Thanks Stuart. I should qualify – perhaps even temper – my intemperate remarks. It was unfair to generalise about Polity and it’s true there’s a lot of variance amongst University Presses re their hardback editions. MIT Press, Harvard, Princeton, and Chicago have quite affordable hardback editions on first publishing. But for many others like SUNYP, Cornell, Duke, and some smaller houses, the difference between their hardback and pbk editions warrants criticism. And a response from them. Not to overstate and labour the point, from a production cost point of view ( understanding that I’m taking this out of the broader pricing equation which these presses operate within ) a hardback at $120 USD as opposed to a pbk at 25 USD is a curious divergence. But i guess these presses price them this way that accords with a bottom line they’ve decided establishes some balance between profitability and cost. It’s all about the margins. As a book/paper conservator the questions around archiving and preservation vis a vis pbks versus hardcovers are interesting and important ones, invitations for another discussion in other fora. cheers and look forward to the next post of ‘books received’.

    • stuartelden says:

      Thanks for this qualification. Yes, I think we are broadly in agreement. You probably know that some presses describe the hardback editions as ‘library cloth’ or similar – the idea being if they can sell perhaps a couple of hundred copies to research libraries they will cover the core costs of production, which are not small, and then can shift to a paperback edition which can be picked up by researchers and possibly students. It means a lot of people don’t have immediate access to an affordable copy, of course, and some books never make it to paperback. But I do know from speaking to editors, that there are significant problems in making books viable, even for non-profit presses like US university presses. There are some cross-subsidies from best-selling to more specialist books, but editors have to justify their overall list. The pirating of books doesn’t help, or the collapse in sales to students. Of course, both of those are as much the product as the cause of expensive books. Thanks for the comments.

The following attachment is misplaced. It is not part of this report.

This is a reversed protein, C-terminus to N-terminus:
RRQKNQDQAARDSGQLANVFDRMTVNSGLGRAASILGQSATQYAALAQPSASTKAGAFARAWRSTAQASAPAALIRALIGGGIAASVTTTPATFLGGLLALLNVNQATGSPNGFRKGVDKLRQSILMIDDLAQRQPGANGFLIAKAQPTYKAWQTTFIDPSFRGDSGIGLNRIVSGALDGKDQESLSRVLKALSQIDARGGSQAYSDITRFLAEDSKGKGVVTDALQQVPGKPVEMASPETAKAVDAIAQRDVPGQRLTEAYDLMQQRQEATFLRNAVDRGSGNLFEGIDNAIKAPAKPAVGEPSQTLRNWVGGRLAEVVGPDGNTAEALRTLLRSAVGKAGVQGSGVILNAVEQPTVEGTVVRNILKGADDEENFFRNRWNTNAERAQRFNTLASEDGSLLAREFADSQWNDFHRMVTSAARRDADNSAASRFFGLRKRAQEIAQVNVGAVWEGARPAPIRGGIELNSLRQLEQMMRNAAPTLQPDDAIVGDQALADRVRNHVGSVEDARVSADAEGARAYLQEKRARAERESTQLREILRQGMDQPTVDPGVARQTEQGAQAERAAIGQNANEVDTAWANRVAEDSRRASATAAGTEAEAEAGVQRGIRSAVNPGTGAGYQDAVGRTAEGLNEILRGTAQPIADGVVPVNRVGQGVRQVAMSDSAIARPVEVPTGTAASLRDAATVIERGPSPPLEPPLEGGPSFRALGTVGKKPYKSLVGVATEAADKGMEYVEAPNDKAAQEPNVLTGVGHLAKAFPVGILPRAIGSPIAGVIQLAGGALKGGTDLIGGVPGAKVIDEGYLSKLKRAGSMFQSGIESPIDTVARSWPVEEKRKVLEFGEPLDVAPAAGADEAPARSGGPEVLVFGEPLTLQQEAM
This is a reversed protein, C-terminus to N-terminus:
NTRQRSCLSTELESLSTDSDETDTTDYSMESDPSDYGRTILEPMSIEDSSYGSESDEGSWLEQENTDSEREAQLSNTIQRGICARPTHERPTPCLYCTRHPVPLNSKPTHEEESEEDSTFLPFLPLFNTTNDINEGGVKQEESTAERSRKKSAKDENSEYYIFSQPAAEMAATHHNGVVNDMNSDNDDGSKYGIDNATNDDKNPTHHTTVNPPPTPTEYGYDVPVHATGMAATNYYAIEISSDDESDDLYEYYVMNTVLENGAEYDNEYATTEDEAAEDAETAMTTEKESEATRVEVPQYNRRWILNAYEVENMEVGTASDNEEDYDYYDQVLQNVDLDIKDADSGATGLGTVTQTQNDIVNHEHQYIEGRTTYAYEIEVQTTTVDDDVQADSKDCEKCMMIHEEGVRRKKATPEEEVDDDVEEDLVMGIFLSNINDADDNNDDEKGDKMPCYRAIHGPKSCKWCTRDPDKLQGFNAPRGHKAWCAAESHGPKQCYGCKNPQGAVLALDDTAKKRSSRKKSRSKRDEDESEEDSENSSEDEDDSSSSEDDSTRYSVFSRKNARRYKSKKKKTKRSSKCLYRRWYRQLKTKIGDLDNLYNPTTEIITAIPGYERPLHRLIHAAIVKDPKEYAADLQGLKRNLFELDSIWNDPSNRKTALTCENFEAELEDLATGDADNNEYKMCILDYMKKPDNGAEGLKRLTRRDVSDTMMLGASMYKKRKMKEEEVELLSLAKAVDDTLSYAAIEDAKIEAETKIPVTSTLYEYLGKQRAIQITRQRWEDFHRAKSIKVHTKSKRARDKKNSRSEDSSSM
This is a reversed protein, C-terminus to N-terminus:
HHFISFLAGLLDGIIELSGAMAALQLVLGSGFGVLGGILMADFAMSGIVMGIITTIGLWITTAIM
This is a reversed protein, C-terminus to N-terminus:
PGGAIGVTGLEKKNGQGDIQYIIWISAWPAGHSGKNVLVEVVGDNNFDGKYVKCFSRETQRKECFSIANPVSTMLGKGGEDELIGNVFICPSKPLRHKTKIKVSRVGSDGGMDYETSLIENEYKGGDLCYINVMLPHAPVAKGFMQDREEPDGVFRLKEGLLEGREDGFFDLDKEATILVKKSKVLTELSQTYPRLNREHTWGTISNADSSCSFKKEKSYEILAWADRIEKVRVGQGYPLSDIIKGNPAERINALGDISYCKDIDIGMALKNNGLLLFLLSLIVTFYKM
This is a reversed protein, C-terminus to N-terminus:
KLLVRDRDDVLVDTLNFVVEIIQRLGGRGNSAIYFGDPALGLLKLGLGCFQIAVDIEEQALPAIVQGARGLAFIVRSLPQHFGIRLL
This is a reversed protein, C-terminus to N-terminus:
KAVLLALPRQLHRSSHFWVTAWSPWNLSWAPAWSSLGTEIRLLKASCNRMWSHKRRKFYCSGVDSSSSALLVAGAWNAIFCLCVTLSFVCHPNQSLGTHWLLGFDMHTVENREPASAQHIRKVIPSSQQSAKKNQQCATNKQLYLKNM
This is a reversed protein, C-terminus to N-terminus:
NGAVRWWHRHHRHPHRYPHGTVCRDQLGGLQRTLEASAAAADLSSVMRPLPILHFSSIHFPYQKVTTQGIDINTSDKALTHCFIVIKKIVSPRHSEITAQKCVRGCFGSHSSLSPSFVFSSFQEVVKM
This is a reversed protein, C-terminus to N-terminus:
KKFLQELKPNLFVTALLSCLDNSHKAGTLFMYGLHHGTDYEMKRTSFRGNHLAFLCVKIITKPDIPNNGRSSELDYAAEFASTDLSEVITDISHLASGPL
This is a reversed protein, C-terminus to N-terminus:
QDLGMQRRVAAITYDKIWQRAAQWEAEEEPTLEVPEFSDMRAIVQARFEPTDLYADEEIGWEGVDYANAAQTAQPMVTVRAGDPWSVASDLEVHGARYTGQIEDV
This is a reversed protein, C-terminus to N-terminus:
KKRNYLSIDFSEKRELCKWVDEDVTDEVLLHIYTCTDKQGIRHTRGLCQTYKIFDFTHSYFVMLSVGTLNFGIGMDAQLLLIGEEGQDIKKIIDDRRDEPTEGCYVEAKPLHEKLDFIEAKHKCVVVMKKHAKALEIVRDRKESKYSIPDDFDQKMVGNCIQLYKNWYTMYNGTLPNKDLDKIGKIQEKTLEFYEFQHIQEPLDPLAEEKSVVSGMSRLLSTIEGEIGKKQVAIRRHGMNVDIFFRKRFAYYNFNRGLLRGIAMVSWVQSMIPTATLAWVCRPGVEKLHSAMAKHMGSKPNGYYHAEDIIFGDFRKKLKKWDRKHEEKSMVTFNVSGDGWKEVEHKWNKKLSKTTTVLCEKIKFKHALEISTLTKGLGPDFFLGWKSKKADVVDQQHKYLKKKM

4. Kristi Sweet says:

    Thank you for posting this. I engage with some of your work in it, Professor Elden (albeit briefly). Right now Cambridge has made the Introduction available: